Field Coordinator at Watershed Watch Salmon Society
MSc in Ecological Restoration, 2018
“We’re used to spitting out stats and figures, but it really comes back to stories. It helps bridge that connection to tell your story and hear theirs.”
After graduating with a BSc from the University of the Fraser Valley, Meghan knew she wanted to pursue a master’s degree with an outdoor component, varied work, opportunity to specialize, and the ability to make positive change. Though unsure at first, she soon found the MSc in Ecological Restoration program. Restoration seemed to tick all those boxes for her, and she found herself in the program’s second cohort.
Research on the Katzie Slough and making lasting connections
Though Meghan initially entered the program wanting to focus on forests, she soon became fascinated by salmon and their ecological, cultural, and economic importance. While searching for an applied research project, she discovered Watershed Watch Salmon Society and became interested in their work on the Katzie Slough.
Meghan’s research focused on assessing the condition of the Katzie Slough, a 10km side channel of the Pitt River. By surveying for invasive plants, collecting aerial video of waterways, and sampling water quality, Meghan identified areas of concern and made management recommendations. These included removing certain invasives from target areas, increasing riparian buffer zones, and upgrading flood-control infrastructure.
Meghan enjoyed having plenty of opportunity for networking through the program, and felt that the partnership between both BCIT and SFU helped maximize those opportunities. In her professional life, she says she constantly meets people with some connection to ecological restoration, even those she’s worked with in the past or other alumni. She also enjoyed the opportunity to gain field work experience through her research, and the unique set of challenges and obstacles it taught her to overcome.
Work with Watershed Watch
After graduation, Meghan joined Watershed Watch full-time, just in time to get involved with a restoration project removing invasives and expanding riparian planting in the Katzie Slough. She also worked with the Connected Waters campaign, spending a summer sampling fish and water quality at various field sites. Currently, she’s been busy working on the Resilient Waters campaign, a partnership with MakeWay. Through public engagement and supporting field work with Pearson Ecological, the campaign seeks to upgrade flood-control infrastructure in the lower Fraser River, identifying sites which would best restore access to fish habitat.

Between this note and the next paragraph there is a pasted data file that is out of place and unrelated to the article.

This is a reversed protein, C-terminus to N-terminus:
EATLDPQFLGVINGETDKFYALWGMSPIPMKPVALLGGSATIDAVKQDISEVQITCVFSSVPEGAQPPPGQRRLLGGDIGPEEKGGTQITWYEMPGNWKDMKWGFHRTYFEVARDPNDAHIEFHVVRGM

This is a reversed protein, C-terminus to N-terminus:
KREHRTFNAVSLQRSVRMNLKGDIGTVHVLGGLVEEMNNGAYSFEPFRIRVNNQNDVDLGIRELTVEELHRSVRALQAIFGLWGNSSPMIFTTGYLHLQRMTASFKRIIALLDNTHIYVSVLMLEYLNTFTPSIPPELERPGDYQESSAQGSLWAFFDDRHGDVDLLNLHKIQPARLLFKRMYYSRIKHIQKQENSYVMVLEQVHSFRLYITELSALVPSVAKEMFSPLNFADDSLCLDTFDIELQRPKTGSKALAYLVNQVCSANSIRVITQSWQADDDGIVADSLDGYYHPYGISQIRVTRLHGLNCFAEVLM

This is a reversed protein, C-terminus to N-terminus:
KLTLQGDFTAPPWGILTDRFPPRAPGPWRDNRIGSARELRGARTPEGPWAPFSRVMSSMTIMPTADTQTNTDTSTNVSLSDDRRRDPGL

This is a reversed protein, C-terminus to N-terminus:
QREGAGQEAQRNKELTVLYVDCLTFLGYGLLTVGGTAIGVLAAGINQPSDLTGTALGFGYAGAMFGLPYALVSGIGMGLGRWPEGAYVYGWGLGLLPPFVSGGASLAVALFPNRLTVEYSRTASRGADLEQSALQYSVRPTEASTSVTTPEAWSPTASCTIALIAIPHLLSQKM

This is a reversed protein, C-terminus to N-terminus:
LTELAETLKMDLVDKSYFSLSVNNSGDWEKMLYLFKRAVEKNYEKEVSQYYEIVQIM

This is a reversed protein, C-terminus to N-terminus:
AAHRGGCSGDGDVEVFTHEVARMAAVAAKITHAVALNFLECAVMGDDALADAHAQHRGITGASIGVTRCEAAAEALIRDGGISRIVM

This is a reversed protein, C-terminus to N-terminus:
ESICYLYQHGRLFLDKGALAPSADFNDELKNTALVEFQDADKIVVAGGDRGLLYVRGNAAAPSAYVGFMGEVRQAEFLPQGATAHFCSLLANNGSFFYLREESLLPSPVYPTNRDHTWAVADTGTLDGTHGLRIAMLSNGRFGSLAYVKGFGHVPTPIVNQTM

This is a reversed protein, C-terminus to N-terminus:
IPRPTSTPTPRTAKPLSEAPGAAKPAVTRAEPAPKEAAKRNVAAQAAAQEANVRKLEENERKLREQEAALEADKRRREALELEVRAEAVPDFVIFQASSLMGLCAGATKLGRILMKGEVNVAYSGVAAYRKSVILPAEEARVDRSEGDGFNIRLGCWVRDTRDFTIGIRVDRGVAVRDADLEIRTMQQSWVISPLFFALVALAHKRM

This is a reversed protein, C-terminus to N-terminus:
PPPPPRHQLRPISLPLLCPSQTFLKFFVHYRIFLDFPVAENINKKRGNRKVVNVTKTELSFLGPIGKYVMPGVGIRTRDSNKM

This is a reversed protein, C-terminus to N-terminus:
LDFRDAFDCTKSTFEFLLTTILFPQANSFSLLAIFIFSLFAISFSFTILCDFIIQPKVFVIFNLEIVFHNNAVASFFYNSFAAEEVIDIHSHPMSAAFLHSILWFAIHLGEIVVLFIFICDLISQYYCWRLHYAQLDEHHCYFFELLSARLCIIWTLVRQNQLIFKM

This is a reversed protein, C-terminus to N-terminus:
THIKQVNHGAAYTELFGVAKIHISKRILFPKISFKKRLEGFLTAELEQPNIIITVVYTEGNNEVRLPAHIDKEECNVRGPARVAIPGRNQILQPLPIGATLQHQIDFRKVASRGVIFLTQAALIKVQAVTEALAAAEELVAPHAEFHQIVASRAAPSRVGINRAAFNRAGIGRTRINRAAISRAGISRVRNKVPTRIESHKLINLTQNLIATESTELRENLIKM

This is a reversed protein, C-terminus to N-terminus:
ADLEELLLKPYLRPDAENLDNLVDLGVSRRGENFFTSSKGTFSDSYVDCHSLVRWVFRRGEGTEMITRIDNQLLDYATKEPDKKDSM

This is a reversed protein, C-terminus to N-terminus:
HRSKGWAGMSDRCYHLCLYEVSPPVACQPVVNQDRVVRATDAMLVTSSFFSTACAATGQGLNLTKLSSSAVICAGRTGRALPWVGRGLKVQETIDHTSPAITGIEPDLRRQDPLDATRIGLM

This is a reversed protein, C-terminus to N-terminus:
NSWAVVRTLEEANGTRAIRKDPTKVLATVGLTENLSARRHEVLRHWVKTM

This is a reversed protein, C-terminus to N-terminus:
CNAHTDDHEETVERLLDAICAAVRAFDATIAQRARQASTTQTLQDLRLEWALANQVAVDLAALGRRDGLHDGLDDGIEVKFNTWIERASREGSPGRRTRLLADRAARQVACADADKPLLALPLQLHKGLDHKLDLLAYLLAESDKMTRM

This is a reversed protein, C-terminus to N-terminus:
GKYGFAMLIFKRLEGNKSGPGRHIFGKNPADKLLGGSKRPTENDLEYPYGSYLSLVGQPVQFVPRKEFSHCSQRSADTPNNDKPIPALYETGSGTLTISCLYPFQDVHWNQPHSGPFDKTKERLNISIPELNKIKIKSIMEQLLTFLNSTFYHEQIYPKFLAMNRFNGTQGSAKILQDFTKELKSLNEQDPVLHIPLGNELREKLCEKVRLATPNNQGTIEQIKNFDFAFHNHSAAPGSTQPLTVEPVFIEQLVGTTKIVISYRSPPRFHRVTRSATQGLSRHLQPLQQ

Meghan has found she enjoys public engagement a lot more than anticipated, and it’s been rewarding communicating these issues and the benefits of addressing them. Every day has something different in store. Though small and primarily an advocacy group, Watershed Watch is interested in continuing more restoration work and Meghan is eagerly striving to make that happen.
Effecting change through advocacy
For Meghan, who grew up in the Vancouver area and has always felt a strong connection to the landscape, ecological restoration feels like an opportunity to give back and create meaningful change. To her, salmon seem like an obvious choice for restoration, and their importance cannot be understated.
Though not everyone agrees at first, she’s learned a lot about how to advocate effectively. “We come at it from a scientific background. We’re used to spitting out stats and figures, but it really comes back to stories,” she explains, “It helps bridge that connection to tell your story and hear theirs. Some people may not care much about restoration of streams for fish, for instance, but they may care about improving water quality for crops. Care about their concerns and find common ground.”
Meghan also sees good advocacy as a tool for larger-scale change. “Municipalities don’t have a lot of money to invest in these infrastructure projects. There’s hesitancy to invest in nature based solutions. Getting out information about their efficacy and the long-term cost savings will make it easier to transition,” she says. She has high hopes for the Resilient Waters campaign to effect serious change. With practices such as dam removal gaining traction, she thinks people are finally starting to value our freshwater resources.
Advice for new students: get out there and talk to people
Meghan’s advice for those just starting out in restoration is to just talk to people. Whether it’s through a conference, webinar, volunteering session, or someone whose work you read about, reach out. Everyone she knows in the field has been very open and excited to talk about their experience, interests, and work. It helps that there’s increasingly more resources and publications. She’s proud that restoration is starting to break out of scientific circles, and excited to see what the field will accomplish in years to come.